Read through your resume while asking yourself, 'Am I visible in this?' A supportive friend or family member can often help with this.
Too much personality
Some candidates think that they can paper over any cracks in their skills and achievements through sheer force of personality. They emphasize their leading role in every situation and may even take personal credit for team results.
Most employers and recruiters can see straight through this facade. Unless the claims are supported by clear evidence, they will assume you are overselling yourself. Even if you are a high performer, ignoring the contribution of others will have employers worrying about your ability to work within a team.
Look through your resume for an overuse of the 'I' pronoun. Balance your confidence with a healthy dose of humility.
Out of date content
A common issue with the resumes of more experienced IT pros is a lack of recent activity.
If you have been content in a busy role, you might not have taken any courses or secondments for years. When circumstances change, you suddenly find that you have no recent achievements to back up your skills.
Fortunately, there are many ways you can quickly spruce up your barren resume:
First, you can go for depth rather then breadth. Employers love to see real evidence of impact, and your experience will be a rich mine of tangible examples to highlight your skills.
Second, if you haven't set up a LinkedIn profile, now is the time to do it. As an experienced IT pro, you likely have a large professional network. It should take you no time at all to exchange endorsements. Adding your LinkedIn URL to your resume is common practice in the modern marketplace.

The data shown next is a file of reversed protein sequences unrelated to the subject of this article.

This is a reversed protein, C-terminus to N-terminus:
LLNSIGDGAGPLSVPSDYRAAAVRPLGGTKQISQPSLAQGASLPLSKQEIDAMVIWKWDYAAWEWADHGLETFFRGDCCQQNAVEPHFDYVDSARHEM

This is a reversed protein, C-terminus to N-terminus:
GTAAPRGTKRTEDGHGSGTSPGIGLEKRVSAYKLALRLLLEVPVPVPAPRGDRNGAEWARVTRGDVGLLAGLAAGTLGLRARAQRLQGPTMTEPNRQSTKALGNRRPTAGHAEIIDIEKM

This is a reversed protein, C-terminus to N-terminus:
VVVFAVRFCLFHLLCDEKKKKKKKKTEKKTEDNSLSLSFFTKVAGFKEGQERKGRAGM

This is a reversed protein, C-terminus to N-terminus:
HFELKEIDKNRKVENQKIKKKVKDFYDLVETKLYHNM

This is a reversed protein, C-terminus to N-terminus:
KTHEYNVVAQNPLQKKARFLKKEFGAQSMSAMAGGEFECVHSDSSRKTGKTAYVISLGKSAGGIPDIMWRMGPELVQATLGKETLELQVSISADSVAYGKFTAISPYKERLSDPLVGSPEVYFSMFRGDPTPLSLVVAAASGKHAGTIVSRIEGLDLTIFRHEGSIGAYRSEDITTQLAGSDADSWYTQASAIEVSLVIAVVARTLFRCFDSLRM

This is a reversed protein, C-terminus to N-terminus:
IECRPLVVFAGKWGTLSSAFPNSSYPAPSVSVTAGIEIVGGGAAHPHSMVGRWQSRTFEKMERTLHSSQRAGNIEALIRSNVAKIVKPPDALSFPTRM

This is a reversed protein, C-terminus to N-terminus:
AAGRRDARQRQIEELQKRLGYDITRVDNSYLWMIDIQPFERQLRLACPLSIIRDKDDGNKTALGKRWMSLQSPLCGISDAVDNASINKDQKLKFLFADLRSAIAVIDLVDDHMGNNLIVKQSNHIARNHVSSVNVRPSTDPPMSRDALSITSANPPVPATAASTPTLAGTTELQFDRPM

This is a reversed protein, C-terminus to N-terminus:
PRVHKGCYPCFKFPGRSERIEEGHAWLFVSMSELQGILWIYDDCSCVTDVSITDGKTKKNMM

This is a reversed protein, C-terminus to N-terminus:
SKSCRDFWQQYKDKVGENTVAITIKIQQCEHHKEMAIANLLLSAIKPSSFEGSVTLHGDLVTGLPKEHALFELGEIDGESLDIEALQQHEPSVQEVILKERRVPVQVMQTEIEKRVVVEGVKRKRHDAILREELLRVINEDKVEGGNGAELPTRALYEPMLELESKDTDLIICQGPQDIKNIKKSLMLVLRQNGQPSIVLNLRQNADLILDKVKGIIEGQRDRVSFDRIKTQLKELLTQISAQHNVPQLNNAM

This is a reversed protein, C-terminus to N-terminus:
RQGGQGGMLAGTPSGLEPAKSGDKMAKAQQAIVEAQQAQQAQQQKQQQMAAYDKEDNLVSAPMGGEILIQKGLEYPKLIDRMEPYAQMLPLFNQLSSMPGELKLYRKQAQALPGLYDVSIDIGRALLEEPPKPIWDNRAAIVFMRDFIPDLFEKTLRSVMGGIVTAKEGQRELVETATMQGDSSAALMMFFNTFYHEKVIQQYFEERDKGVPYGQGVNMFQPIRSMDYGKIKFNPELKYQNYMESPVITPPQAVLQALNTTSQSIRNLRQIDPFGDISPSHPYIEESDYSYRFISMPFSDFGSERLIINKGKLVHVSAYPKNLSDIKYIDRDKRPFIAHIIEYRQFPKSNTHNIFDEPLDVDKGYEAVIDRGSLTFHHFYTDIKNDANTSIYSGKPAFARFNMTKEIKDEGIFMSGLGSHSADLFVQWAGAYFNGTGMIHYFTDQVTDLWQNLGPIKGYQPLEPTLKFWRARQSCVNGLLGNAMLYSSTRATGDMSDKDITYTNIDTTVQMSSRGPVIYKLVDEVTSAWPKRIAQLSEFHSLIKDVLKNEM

Third, there are many flexible online courses and workshops that you can access in your own time. You should prioritize those that are directly relevant to your desired role, but any industry-recognized certifications or qualifications will send a potential employee the message that you are actively engaged in your field.
A great resume is clear in both layout and sentence structure. Some candidates sabotage their efforts by writing in a 'stream of consciousness' style, putting down whatever comes into their mind.
This is fine for a rough draft, but your finished resume has to conform to expected style and grammar. How long are your sentences? A common faux pax is to write long, descriptive sentences in the hope that this will impress the reader. A resume is not a creative writing contest! A good rule of thumb is to make one point per sentence. For example, when showcasing your skills, explain what you did, what the results were and why that is relevant to the advertized role.
If you are not confident about how to lay out your resume, browse some example templates until you find one you like.
Once you've attended to the 6 points above, make sure you check out our other resume-related articles. We can help you make the most of your hard and soft skills, tailor your resume based on your experience level, and ensure you beat the Applicant Tracking System. The team at Myticas hopes to help you with your next career jump in the IT sector.